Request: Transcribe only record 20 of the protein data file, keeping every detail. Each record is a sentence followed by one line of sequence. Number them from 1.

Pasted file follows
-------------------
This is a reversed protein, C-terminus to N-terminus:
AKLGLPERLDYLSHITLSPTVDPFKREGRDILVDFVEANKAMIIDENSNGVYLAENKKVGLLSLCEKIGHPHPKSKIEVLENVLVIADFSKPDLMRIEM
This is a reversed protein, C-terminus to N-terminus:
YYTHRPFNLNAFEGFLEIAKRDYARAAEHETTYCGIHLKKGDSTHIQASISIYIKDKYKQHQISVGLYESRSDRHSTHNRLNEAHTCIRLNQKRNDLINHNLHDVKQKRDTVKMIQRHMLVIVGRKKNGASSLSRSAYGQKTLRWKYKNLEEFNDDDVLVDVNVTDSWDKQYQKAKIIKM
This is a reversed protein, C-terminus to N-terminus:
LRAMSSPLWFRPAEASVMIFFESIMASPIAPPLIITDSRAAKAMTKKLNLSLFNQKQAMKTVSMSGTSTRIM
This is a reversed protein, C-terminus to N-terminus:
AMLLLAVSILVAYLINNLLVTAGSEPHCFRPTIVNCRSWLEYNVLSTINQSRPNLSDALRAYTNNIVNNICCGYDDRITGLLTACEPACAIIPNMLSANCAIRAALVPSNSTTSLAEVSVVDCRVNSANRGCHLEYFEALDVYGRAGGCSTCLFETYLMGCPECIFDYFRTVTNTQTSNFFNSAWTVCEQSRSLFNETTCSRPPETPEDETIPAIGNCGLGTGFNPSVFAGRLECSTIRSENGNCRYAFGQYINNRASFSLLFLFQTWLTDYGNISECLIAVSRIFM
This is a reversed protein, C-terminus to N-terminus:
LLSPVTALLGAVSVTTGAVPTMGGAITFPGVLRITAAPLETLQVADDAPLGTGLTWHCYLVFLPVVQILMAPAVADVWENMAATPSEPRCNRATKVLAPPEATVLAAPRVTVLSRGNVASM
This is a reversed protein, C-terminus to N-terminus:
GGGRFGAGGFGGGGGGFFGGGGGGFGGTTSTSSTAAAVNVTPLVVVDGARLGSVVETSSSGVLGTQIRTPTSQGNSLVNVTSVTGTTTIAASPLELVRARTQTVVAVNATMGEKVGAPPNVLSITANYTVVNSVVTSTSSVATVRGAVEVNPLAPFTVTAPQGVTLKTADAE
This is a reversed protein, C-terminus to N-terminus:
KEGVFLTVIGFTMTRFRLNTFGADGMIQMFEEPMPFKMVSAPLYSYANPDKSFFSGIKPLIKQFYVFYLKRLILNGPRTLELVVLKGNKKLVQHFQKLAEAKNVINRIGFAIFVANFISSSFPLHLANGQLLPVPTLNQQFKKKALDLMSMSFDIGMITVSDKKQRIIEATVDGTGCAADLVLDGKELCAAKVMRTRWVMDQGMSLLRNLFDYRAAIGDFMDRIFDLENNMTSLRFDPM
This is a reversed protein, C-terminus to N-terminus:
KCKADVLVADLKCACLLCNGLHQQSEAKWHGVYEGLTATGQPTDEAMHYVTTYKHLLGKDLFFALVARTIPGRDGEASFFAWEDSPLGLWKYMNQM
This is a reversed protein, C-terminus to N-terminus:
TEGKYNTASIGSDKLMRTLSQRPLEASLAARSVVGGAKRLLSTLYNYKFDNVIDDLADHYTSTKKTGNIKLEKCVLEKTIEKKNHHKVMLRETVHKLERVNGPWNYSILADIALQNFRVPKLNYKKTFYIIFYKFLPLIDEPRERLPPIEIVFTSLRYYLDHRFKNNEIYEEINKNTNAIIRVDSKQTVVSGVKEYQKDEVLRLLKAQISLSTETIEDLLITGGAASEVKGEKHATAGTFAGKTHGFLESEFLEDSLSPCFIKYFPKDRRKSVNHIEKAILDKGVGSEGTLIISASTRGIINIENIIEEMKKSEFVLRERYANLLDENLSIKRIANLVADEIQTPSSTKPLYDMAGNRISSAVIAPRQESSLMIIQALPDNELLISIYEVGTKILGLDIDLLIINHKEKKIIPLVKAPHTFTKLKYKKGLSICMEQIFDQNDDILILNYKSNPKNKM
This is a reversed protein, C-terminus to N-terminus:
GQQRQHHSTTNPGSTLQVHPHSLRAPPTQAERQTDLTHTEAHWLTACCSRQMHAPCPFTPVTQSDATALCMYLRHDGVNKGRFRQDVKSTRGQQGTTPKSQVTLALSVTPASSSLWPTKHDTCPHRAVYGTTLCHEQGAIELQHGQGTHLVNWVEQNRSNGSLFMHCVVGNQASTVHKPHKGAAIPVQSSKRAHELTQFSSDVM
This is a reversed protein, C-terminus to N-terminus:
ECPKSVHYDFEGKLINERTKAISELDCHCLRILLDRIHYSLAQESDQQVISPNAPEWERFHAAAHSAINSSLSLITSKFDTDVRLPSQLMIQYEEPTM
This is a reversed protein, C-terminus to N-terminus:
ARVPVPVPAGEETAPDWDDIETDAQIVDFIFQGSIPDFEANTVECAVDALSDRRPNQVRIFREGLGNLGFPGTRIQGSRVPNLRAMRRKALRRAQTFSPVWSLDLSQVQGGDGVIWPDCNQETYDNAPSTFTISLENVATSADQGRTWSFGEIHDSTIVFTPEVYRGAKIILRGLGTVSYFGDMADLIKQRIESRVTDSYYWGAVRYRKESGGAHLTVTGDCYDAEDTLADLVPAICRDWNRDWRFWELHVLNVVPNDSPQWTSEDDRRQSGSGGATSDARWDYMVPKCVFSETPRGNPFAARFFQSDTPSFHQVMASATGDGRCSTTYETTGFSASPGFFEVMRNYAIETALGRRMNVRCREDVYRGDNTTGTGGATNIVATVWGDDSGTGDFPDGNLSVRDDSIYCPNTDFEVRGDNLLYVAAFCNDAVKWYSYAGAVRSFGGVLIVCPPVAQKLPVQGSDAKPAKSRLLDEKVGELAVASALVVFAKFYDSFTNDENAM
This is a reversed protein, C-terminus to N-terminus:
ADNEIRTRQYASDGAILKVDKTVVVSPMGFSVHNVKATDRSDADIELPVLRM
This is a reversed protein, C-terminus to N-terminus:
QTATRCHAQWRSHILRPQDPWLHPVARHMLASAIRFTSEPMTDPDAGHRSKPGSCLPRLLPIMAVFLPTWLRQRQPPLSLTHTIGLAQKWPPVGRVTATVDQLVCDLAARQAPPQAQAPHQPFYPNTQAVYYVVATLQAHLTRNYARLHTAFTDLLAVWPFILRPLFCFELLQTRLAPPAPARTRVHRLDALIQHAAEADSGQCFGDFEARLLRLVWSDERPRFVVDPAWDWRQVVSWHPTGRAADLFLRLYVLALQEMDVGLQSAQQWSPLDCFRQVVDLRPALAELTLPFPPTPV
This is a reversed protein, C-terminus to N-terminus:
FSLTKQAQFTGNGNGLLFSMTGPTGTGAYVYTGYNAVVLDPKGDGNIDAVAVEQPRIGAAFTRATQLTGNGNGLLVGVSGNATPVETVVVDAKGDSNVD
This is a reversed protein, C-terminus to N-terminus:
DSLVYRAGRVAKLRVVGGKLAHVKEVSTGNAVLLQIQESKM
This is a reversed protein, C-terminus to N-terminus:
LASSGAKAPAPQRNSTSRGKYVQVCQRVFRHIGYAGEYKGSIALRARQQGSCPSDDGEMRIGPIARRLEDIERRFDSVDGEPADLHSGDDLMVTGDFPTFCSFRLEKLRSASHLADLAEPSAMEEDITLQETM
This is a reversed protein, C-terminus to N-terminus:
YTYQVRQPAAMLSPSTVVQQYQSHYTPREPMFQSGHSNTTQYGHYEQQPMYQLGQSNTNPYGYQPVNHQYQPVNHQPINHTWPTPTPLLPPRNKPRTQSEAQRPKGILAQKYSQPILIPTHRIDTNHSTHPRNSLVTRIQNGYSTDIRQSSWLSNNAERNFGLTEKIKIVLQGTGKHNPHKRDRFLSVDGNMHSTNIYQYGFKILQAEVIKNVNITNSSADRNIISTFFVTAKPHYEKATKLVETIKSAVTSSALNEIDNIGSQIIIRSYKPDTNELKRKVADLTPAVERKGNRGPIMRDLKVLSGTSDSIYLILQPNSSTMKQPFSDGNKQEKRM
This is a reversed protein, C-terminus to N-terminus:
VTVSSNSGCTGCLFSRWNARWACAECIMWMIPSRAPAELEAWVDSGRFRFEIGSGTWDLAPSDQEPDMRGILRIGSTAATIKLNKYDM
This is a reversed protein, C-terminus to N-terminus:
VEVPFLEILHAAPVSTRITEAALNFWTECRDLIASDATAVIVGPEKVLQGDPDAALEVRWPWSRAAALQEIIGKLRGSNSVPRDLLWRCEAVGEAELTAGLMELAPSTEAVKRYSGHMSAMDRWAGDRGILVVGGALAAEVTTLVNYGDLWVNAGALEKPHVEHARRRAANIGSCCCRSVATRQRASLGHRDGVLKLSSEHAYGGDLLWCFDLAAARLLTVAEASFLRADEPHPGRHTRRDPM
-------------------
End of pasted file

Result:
This is a reversed protein, C-terminus to N-terminus:
VEVPFLEILHAAPVSTRITEAALNFWTECRDLIASDATAVIVGPEKVLQGDPDAALEVRWPWSRAAALQEIIGKLRGSNSVPRDLLWRCEAVGEAELTAGLMELAPSTEAVKRYSGHMSAMDRWAGDRGILVVGGALAAEVTTLVNYGDLWVNAGALEKPHVEHARRRAANIGSCCCRSVATRQRASLGHRDGVLKLSSEHAYGGDLLWCFDLAAARLLTVAEASFLRADEPHPGRHTRRDPM